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The epidemic of fear can be worse than the virus


naction, irresponsibility or lack of credibility are loaded words used to describe reactions to the coronavirus initial stage and beyond. Consumer spending is falling — now, people have more pressing health concerns. Stock markets continue spiralling down despite governmental institutions around the world taking steps to shore up economic recession. The steep decline of oil price — because of power struggle — comes in a bad time.

Not only the economy is a victim of the virus: religious rituals, people’s emotional distress; the death toll; isolation and worst not knowing what will be the consequences. Coronavirus pushed the world into a humanitarian, economic and social cost disaster.

Little attention is given to the psychological factors that contribute to the spread of the infection and its association with emotional distress, including social disruption.

The epidemic of fear, interpretations and actions can cause severe consequences, especially, when the disease is new or developing in different ways. Feelings of fear, anxiety, sadness, and uncertainty are almost normal during a pandemic.

Public health is a scary, personal and deeply emotional issue susceptible to disinformation campaigns. A thoughtless cover-up information can be harmful — making it harder for people to separate fact from fiction. It is either someone broadcasting that garlic soup helps or those who take advantages of the disinformation to push their ideologies: religious, racist movements, discrimination and ageism.

Are our reactions to the virus worse than the virus itself? Hard to say. I never thought this day would happen when the Pope would livestream prayers — not because he is Internet-savvy but because of the coronavirus outbreak in Italy. The decision broke with centuries of tradition.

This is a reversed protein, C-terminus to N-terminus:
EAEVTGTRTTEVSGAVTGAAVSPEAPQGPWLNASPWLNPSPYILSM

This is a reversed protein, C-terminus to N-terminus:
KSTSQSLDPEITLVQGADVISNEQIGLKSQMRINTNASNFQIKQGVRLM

Cruise liner ships has shown to be an eye-opener for public health concerns. The people on board are on voyage for pleasure and typically calling in at

several places.

Passengers had to stay in their rooms, wear masks and only walk on the deck for a couple of minutes each day. They had their meals delivered to their rooms; people become anxious about their health. Floating aimlessly for days or even weeks can create long-lasting mental and emotional disturbances.

We shouldn’t panic. It is a situation we have no control. Nevertheless, we can ask! How reliable are the tests? How many people can be tested on a single day? Who get medical care? Who are left out? Is there age group, nationality or race favouritism? What factors shape the selection? What are the effective responses to the situation? The questions toss us back to centuries ago when many epidemics took millions of lives worldwide. Books on The Back Death and The Psychology of

Pandemics are trending.

More, crushing shortage of medical supplies in normal times can be regretful during crisis. For how long are medical supply chain available? Has the country adequately fund to be the front line defending the population (everybody) from such health threats? Fortunately, being proactive about one’s mental health can help to keep both the mind and body stronger. For example, we can avoid the herd mentality — we shouldn’t jump on a bandwagon just because other people are wearing masks or performing specific cleaning rituals — unless recommended by the health authorities.

Are there lessons on public health to be learned from this crisis? For one, about medical supply chains. Reliance on a just few sources might prove risky. Manufacturers of medicines and medical suppliers can technically shut down healthcare systems. Public health and prevention are still the best formula to keep the population safe. Open and credible communication, better hospital and health clinics management, better port-of-entry scrutiny, thorough inspection of eating places (including fancy places), better health and hygiene education are just a few points to take into consideration; none of these come cheaply but a bargain when faced with health crisis.

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